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New Office on African American Affairs Solicits Ideas From the Public

Michelle Maternowski
The new Office of African-American Affairs will be opening soon at the Milwaukee County Courthouse.

Workers at the Milwaukee County courthouse are preparing for a new tenant: the Office on African American Affairs. It’s designed to help sectors of the black community address issues they face, including unemployment and mass incarceration.

Organizers of the new office will hold their first public brainstorming session Monday evening at the Washington Park Senior Center. Yet, planning has been in the works for months.

The Milwaukee County Board moved in November to open the Office on African American Affairs. The plan received unanimous approval after Supervisor Khalif Rainey delivered an emotional plea.

“We wake up every day with the reality that we live and we raise our children and we live with our families in the absolute worst place in America for African Americans to live,” Rainey says. “African Americans in Wisconsin are the most obese population in all of America.”

Rainey fleshed out the issues for us, in his county office. “The 53206 zip code in Milwaukee County is the most incarcerated in all of America. We have a black male unemployment rate hovering above 50 percent,” Rainey says.

Rainey says until now, local government efforts to address needs in the black community have been fragmented. The new office will bring various endeavors under one roof, according to coordinator Nate Holton. He says the county seems like a natural location because of services it already provides.

“In terms of incarceration for example, we fund early intervention programs at the courts that keep people out of prison, we fund re-entry programming at the House of Correction. We have a rather significant impact on criminal justice. We also have a wide variety of social services that we provide to communities,” Holton says.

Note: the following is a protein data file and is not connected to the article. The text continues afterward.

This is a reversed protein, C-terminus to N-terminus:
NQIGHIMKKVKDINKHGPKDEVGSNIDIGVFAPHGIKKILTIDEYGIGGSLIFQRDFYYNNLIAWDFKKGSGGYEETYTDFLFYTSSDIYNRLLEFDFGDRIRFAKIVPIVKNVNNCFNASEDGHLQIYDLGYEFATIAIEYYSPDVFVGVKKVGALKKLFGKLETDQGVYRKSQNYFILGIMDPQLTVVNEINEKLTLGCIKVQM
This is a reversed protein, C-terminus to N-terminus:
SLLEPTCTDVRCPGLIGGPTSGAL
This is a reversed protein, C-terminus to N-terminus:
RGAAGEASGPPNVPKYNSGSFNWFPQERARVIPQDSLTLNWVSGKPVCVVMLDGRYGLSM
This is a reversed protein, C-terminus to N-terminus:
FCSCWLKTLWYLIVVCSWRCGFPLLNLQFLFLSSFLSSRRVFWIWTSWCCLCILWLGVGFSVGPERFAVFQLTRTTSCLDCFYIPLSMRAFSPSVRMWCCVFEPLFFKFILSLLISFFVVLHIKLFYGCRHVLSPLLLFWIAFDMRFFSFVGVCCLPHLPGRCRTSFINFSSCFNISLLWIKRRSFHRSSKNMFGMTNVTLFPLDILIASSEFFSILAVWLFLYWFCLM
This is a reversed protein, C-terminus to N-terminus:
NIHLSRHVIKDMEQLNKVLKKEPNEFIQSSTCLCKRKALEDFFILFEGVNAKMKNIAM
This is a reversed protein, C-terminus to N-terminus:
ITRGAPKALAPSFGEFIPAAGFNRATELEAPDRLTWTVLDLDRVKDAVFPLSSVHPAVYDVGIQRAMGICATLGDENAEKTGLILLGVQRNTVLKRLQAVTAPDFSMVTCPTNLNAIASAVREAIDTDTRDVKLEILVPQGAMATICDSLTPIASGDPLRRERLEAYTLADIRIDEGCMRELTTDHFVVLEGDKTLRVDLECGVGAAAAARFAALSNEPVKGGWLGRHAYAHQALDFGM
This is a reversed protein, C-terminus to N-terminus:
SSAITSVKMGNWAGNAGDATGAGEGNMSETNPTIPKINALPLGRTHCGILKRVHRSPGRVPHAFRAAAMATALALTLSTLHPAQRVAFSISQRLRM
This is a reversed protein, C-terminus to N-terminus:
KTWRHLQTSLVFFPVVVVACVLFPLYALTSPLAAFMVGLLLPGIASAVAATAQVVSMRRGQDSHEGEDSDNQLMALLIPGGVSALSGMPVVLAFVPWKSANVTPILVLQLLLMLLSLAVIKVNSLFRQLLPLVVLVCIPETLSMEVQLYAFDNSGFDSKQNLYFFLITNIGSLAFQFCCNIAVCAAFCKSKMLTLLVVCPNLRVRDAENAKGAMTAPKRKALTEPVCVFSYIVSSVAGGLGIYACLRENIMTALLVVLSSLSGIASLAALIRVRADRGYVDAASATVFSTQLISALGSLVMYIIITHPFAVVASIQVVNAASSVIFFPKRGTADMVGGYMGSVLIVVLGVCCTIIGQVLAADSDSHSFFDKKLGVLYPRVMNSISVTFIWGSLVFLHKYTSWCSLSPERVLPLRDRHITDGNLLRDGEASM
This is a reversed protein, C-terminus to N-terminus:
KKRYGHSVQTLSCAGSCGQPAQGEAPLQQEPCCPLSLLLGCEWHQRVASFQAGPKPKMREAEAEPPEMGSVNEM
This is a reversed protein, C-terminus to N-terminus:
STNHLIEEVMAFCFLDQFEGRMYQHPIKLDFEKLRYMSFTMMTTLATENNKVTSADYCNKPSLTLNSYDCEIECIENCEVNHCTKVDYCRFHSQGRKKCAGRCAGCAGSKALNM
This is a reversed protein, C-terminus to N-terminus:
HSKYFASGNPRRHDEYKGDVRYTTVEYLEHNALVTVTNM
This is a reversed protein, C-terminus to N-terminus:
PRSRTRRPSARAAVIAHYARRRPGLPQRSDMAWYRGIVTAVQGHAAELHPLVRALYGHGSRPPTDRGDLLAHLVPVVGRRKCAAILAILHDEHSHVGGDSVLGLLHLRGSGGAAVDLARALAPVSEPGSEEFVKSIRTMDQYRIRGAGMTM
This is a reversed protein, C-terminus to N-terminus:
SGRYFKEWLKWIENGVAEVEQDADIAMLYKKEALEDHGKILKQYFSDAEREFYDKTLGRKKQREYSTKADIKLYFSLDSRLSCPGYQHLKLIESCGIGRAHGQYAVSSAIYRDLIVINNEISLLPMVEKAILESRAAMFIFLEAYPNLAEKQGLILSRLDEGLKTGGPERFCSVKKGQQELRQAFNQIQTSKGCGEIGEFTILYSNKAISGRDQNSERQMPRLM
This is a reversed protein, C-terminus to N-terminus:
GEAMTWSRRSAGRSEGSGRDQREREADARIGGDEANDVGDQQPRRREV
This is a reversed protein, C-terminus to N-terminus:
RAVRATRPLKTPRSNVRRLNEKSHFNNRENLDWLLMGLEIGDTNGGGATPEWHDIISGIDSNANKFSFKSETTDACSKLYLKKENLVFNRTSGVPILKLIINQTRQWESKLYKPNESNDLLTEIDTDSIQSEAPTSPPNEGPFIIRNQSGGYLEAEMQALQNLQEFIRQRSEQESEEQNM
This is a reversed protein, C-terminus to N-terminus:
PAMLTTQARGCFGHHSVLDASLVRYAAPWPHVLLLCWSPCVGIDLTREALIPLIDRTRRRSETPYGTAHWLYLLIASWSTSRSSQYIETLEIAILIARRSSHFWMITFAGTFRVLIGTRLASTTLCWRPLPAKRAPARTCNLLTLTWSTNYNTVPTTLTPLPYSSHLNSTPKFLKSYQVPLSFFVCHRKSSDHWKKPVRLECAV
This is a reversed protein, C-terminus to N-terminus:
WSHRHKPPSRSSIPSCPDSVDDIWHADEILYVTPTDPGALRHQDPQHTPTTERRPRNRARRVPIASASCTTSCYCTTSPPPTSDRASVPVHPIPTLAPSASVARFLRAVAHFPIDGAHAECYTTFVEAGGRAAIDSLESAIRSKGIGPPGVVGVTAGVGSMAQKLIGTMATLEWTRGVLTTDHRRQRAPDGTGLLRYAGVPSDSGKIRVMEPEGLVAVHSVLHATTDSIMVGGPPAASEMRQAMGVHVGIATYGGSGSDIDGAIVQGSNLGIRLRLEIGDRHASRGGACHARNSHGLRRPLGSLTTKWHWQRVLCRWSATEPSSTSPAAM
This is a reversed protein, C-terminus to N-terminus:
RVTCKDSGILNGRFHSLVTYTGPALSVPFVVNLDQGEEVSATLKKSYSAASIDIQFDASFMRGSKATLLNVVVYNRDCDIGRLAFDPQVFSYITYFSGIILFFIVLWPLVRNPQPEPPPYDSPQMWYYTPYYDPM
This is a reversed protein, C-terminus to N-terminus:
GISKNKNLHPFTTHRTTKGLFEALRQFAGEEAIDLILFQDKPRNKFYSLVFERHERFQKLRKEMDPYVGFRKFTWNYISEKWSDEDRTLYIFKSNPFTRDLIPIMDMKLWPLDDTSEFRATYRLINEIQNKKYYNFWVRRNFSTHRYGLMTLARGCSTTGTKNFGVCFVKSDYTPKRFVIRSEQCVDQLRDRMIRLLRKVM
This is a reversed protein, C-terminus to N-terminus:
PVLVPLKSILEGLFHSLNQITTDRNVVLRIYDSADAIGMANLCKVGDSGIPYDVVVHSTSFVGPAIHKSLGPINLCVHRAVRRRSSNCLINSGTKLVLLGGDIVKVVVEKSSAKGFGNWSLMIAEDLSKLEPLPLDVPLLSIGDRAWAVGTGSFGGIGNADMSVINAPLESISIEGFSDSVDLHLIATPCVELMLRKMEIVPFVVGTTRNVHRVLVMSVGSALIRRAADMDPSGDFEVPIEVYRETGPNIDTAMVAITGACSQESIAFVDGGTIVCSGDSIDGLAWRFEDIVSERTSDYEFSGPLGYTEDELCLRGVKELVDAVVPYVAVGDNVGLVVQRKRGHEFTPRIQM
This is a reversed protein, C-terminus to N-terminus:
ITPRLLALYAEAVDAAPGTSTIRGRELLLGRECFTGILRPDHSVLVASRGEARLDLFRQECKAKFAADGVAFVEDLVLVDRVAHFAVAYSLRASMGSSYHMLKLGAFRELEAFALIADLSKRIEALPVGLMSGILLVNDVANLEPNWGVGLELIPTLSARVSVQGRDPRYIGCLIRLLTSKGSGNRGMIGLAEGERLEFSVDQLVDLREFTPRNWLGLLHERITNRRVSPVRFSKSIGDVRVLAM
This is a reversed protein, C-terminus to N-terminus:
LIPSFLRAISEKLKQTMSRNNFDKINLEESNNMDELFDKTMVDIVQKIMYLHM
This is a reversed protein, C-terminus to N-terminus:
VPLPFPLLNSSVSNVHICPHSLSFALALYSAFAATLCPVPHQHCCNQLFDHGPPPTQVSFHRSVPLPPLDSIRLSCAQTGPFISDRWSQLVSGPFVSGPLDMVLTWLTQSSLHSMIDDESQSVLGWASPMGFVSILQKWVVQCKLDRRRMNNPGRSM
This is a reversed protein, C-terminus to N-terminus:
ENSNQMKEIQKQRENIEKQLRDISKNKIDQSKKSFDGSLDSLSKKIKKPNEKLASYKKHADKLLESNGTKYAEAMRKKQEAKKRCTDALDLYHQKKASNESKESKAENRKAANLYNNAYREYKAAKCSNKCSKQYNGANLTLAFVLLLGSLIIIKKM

The Office on African American Affairs will be housed inside the Milwaukee County Executive’s office. Holton says the county is in the process of hiring a full staff, including policy analysts and outreach coordinators. He says the County Board initially approved $300,000 in the current budget to launch the office.

“There’s also a $1 million African American stimulus package,” Holton says.

That one million will fund job training programs. As for tonight’s brainstorming session, Holton says it will focus on segregation. In fact, the Metropolitan Milwaukee Fair Housing Council is the sponsor. Administrator Kori Schneider-Peragine says segregated or isolated neighborhoods is a huge issue here.

“Metro Milwaukee has the highest segregation in the country. It isn’t something we take lightly. We understand that most of the disparities that we see in our area, graduation rates, health disparities, employment disparities, we believe all have a direct tie to housing,” Schneider-Peragine says.

While organizers will hold the first public meeting tonight, the Office on African American Affairs itself isn’t expected to be up and running until April. In the meantime, the Milwaukee Common Council is thinking about setting up a companion office at the city level.

Marti was a reporter with WUWM from 1999 to 2021.
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